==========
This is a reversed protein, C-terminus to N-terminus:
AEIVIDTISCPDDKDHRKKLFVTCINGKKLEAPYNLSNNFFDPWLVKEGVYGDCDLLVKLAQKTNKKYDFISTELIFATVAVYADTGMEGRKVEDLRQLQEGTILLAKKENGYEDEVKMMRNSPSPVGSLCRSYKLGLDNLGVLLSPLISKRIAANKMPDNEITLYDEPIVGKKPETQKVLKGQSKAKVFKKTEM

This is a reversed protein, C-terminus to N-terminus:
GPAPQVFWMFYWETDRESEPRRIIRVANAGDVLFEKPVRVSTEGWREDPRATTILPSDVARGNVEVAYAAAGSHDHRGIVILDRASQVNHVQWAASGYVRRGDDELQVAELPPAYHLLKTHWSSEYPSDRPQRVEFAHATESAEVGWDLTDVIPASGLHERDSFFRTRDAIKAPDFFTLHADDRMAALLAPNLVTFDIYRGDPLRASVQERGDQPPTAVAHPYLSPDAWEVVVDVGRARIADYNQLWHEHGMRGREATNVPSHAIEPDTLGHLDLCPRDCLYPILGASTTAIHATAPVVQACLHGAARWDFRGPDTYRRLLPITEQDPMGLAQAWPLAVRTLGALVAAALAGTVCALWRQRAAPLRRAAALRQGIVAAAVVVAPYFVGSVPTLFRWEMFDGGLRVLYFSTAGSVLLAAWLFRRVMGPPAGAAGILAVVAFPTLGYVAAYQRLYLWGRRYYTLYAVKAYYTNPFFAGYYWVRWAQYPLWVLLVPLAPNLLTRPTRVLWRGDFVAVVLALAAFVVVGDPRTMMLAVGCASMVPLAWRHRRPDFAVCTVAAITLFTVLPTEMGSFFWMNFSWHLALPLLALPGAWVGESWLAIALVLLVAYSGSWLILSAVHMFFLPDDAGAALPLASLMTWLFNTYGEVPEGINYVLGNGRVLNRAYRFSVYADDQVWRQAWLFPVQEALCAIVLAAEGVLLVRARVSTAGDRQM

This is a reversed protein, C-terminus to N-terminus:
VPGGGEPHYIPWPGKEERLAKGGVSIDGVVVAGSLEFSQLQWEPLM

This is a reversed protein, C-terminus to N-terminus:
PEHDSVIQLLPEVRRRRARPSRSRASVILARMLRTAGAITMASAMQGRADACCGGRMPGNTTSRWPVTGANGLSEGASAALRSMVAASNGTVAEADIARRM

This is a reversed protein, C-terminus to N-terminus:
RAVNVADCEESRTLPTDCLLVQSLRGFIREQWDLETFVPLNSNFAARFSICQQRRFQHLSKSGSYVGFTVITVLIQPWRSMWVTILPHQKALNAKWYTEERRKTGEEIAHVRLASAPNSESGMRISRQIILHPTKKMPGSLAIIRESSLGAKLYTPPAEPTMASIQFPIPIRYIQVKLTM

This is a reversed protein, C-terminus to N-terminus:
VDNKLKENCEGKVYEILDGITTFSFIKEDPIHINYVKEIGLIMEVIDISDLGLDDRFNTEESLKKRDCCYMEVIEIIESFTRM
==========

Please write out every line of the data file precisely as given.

This is a reversed protein, C-terminus to N-terminus:
AEIVIDTISCPDDKDHRKKLFVTCINGKKLEAPYNLSNNFFDPWLVKEGVYGDCDLLVKLAQKTNKKYDFISTELIFATVAVYADTGMEGRKVEDLRQLQEGTILLAKKENGYEDEVKMMRNSPSPVGSLCRSYKLGLDNLGVLLSPLISKRIAANKMPDNEITLYDEPIVGKKPETQKVLKGQSKAKVFKKTEM

This is a reversed protein, C-terminus to N-terminus:
GPAPQVFWMFYWETDRESEPRRIIRVANAGDVLFEKPVRVSTEGWREDPRATTILPSDVARGNVEVAYAAAGSHDHRGIVILDRASQVNHVQWAASGYVRRGDDELQVAELPPAYHLLKTHWSSEYPSDRPQRVEFAHATESAEVGWDLTDVIPASGLHERDSFFRTRDAIKAPDFFTLHADDRMAALLAPNLVTFDIYRGDPLRASVQERGDQPPTAVAHPYLSPDAWEVVVDVGRARIADYNQLWHEHGMRGREATNVPSHAIEPDTLGHLDLCPRDCLYPILGASTTAIHATAPVVQACLHGAARWDFRGPDTYRRLLPITEQDPMGLAQAWPLAVRTLGALVAAALAGTVCALWRQRAAPLRRAAALRQGIVAAAVVVAPYFVGSVPTLFRWEMFDGGLRVLYFSTAGSVLLAAWLFRRVMGPPAGAAGILAVVAFPTLGYVAAYQRLYLWGRRYYTLYAVKAYYTNPFFAGYYWVRWAQYPLWVLLVPLAPNLLTRPTRVLWRGDFVAVVLALAAFVVVGDPRTMMLAVGCASMVPLAWRHRRPDFAVCTVAAITLFTVLPTEMGSFFWMNFSWHLALPLLALPGAWVGESWLAIALVLLVAYSGSWLILSAVHMFFLPDDAGAALPLASLMTWLFNTYGEVPEGINYVLGNGRVLNRAYRFSVYADDQVWRQAWLFPVQEALCAIVLAAEGVLLVRARVSTAGDRQM

This is a reversed protein, C-terminus to N-terminus:
VPGGGEPHYIPWPGKEERLAKGGVSIDGVVVAGSLEFSQLQWEPLM

This is a reversed protein, C-terminus to N-terminus:
PEHDSVIQLLPEVRRRRARPSRSRASVILARMLRTAGAITMASAMQGRADACCGGRMPGNTTSRWPVTGANGLSEGASAALRSMVAASNGTVAEADIARRM

This is a reversed protein, C-terminus to N-terminus:
RAVNVADCEESRTLPTDCLLVQSLRGFIREQWDLETFVPLNSNFAARFSICQQRRFQHLSKSGSYVGFTVITVLIQPWRSMWVTILPHQKALNAKWYTEERRKTGEEIAHVRLASAPNSESGMRISRQIILHPTKKMPGSLAIIRESSLGAKLYTPPAEPTMASIQFPIPIRYIQVKLTM

This is a reversed protein, C-terminus to N-terminus:
VDNKLKENCEGKVYEILDGITTFSFIKEDPIHINYVKEIGLIMEVIDISDLGLDDRFNTEESLKKRDCCYMEVIEIIESFTRM